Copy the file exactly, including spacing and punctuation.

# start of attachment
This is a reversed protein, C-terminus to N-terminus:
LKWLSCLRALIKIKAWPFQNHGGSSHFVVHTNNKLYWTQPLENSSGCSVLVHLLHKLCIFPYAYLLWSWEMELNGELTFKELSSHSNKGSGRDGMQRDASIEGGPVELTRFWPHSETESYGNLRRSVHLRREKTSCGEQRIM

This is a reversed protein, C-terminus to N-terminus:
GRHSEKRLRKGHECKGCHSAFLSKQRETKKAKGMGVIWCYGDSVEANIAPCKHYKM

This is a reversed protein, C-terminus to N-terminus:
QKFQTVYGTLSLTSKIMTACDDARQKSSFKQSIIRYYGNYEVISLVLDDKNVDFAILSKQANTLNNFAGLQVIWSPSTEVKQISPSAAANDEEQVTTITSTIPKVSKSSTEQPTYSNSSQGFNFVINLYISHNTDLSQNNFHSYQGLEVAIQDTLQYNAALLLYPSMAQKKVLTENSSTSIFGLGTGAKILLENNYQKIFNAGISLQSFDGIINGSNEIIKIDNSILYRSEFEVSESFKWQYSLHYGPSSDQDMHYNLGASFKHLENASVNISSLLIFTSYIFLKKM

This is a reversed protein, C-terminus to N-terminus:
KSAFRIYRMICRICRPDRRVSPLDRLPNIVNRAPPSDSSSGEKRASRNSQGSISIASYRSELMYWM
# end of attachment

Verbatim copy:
This is a reversed protein, C-terminus to N-terminus:
LKWLSCLRALIKIKAWPFQNHGGSSHFVVHTNNKLYWTQPLENSSGCSVLVHLLHKLCIFPYAYLLWSWEMELNGELTFKELSSHSNKGSGRDGMQRDASIEGGPVELTRFWPHSETESYGNLRRSVHLRREKTSCGEQRIM

This is a reversed protein, C-terminus to N-terminus:
GRHSEKRLRKGHECKGCHSAFLSKQRETKKAKGMGVIWCYGDSVEANIAPCKHYKM

This is a reversed protein, C-terminus to N-terminus:
QKFQTVYGTLSLTSKIMTACDDARQKSSFKQSIIRYYGNYEVISLVLDDKNVDFAILSKQANTLNNFAGLQVIWSPSTEVKQISPSAAANDEEQVTTITSTIPKVSKSSTEQPTYSNSSQGFNFVINLYISHNTDLSQNNFHSYQGLEVAIQDTLQYNAALLLYPSMAQKKVLTENSSTSIFGLGTGAKILLENNYQKIFNAGISLQSFDGIINGSNEIIKIDNSILYRSEFEVSESFKWQYSLHYGPSSDQDMHYNLGASFKHLENASVNISSLLIFTSYIFLKKM

This is a reversed protein, C-terminus to N-terminus:
KSAFRIYRMICRICRPDRRVSPLDRLPNIVNRAPPSDSSSGEKRASRNSQGSISIASYRSELMYWM